My future education goal is to major in Communication Sciences and Disorders and attend graduate school to become a Speech Language Pathologist. I also plan to travel throughout college and learn more about different cultures. Through the various short term abroad mission trips and local volunteering at the Place of Hope, I have discovered that education happens inside and outside of a classroom. Throughout my time in college, I hope to study abroad and continue to learn more about other cultures and the world that is around me. I believe that those who travel have a better grasp about what goes on in our world. By being more aware about the world, it creates a more grateful attitude and the desire for equality.
A speech-language pathologist’s job is to assess, diagnose, treat, and help prevent communication and swallowing disorders in patients. The typical salary for a speech-language pathologist is around $73,410 a year (“Speech”). To enter into this career field, a master's degree is required. Speech pathology has many benefits, including a variety of work environments, working with diverse patients, the ability to be self-employed, the relationships built with patients, and so on. The type of work settings a speech pathologist could work in are public schools, hospitals, home health, and private practice. In school’s speech pathologists work with
Speech Language Pathologist was not my first choice for a career path but my decision came after analyzing many factors in my life. Given that I was not longer able to fulfill m y dream of becoming a Pediatrician I had to venture on what other options were available. But one thing that was for sure was that it had to be within the medical field. On the condition that any career in the medical field involves caring for someone I can say that is why if decided to become a Speech Language Pathologist. Not only do I care for others but I also want to help them achieve healing or progress. Another major factor that aid me to choose this career path was that working in hospitals and clinics will expose my husband. Let me elaborate on that, mu husband
Based on the responsibilities and duties of speech-language pathologists, they require specific skills and expertise in language to enable them deliver to their clients effectively. First and foremost, they need good and strong interpersonal skills. Unlike other fields or professions, the relationship between pathologist and patients is quite significant. Teamwork and cooperation are, therefore, necessary. They both work together to ensure the speech problem is remediated. Ideally, interpersonal skills enable effective, clear and positive communication between the two thereby ensuring a strong partnership grows toward achieving a particular goal. Besides, strong interpersonal skills enhance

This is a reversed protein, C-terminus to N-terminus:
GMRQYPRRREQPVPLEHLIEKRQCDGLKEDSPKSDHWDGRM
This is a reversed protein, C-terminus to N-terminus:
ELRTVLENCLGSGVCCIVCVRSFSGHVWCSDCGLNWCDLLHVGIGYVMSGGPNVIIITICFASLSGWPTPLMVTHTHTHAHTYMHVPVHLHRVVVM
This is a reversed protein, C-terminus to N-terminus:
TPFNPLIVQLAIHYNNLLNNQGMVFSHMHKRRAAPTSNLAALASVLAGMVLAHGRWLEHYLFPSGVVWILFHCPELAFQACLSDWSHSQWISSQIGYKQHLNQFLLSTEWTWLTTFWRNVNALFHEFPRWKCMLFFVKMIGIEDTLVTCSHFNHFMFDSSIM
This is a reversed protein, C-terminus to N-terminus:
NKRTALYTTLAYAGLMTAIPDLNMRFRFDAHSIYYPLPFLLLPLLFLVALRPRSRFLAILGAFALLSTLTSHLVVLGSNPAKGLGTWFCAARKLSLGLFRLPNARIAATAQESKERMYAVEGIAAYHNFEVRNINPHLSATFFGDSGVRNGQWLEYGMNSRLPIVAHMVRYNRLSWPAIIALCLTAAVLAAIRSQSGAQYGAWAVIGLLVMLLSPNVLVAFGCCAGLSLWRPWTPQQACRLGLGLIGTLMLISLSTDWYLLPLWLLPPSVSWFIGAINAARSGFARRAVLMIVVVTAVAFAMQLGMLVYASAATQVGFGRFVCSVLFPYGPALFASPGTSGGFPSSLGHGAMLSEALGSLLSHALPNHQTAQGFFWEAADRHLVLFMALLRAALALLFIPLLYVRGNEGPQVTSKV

When did your speech problem begin? How has the speech sound disorder affected your daily life? In what way has your speech sound disorder affected friendships or relationships? How did the speech sound disorder affect the outcome of your education?
A speech language pathologist is transcendent; their ability to explore options, in addition to, providing an optimal form of communication, speaks volumes about the depths they go for patients. The idea of barriers impeding our form of communication, and impacting our everyday ventures, is a difficult concept to grasp. Thoughts gain meaning when they transcend into words; despite the communication platform, everyone deserves to have a voice and be heard. For this reason, I choose to be a part of a field where you impact a patient’s communication in a positive manner, it is what I aspire to do with future patients. Ultimately, I seek admittance to the communication sciences and disorders graduate program at Texas A&M Kingsville.
Speech-language pathologists (SLPs) play a critical role in the screening, assessment, diagnosis, and treatment of students with emotional/behavioral disorders. The role of SPL’s in the management of students with EBD is of great importance because the students often have speech and language disorders that may go untreated. EBD’s in elementary students can contribute challenges including social interaction, social cognition, pragmatics, and higher risk for involvement in criminal justice system. An academic setting plays a role in fostering the emotional development and adjustments of students who identified or are at risk for developing EBD. Interventions such as social skill groups are utilized to provide students with the tools to exercise